The BBC Empire Service: the voice, the discourse of the master and ventriloquism

Hill, Andrew (2010). The BBC Empire Service: the voice, the discourse of the master and ventriloquism. South Asian Diaspora, 2(1) pp. 25–38.

DOI: https://doi.org/10.1080/19438190903541952

Abstract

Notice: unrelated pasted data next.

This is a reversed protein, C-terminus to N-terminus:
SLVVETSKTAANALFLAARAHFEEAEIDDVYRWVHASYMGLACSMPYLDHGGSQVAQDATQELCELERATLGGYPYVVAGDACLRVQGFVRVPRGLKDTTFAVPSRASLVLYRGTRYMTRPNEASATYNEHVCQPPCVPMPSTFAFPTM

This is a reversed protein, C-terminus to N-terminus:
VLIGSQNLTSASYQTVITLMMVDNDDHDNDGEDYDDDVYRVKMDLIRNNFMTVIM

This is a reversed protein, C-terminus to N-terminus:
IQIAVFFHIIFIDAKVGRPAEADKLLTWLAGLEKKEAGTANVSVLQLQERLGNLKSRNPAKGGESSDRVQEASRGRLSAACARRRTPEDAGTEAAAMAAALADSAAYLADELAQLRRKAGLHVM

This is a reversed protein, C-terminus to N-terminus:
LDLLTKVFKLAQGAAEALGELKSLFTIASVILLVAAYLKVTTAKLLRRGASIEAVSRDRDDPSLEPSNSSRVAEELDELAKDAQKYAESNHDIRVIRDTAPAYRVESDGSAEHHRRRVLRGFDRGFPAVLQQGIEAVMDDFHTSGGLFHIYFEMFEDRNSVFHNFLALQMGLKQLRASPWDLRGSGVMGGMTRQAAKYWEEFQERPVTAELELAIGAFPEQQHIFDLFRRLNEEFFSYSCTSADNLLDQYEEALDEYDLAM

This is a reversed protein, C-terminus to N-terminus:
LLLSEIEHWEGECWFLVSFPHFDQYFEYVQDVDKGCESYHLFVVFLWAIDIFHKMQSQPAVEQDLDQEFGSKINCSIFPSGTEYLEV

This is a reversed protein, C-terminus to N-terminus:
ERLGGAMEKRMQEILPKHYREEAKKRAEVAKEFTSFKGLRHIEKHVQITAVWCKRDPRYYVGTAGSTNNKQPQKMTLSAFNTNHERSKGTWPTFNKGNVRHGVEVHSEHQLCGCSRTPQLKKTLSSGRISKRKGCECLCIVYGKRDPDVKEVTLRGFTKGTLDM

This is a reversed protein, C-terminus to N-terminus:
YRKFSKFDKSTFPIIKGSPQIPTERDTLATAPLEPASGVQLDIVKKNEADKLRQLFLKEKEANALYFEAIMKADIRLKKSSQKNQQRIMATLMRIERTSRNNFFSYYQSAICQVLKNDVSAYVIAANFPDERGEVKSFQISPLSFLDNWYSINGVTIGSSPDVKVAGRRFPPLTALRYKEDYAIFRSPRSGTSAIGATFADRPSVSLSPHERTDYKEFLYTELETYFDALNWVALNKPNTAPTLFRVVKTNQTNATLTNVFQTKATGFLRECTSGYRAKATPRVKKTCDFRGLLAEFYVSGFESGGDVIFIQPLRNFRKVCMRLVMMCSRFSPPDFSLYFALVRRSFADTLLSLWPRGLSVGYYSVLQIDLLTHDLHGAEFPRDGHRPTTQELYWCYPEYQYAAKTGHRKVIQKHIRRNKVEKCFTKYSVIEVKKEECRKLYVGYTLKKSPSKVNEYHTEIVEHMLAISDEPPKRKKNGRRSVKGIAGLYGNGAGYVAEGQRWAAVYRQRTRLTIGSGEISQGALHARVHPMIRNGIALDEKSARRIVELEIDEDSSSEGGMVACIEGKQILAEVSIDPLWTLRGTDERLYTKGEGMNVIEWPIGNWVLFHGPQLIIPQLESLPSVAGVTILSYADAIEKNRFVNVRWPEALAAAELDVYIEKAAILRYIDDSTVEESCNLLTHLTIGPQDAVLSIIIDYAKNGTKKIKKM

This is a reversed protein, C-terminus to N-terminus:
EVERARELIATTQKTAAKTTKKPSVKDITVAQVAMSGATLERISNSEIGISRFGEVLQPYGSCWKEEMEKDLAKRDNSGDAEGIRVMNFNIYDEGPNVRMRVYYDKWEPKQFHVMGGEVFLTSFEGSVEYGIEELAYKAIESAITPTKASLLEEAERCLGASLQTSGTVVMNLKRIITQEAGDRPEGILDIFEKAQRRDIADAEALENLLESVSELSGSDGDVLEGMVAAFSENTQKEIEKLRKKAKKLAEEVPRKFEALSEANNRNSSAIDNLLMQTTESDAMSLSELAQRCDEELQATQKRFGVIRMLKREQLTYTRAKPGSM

This article uses psychoanalytically derived perspectives on the voice - in particular Lacan's work - to shed light on the political functions of the BBC's Empire Service and the foreign language services that developed out of it. Focusing on the formal qualities of the voice, it analyses how the voice as broadcast on the Empire Service was deployed as a means of linking up the British Empire, and above all the British diaspora. It examines how - with the emergence of the BBC's first foreign language services directed at indigenous, colonial populations - the voice came to play a rather different role, as an instrument of imperial administration. The article concludes by applying the model of ventriloquism to illuminate how these services allowed the imperial centre to speak in the voice of its peoples.

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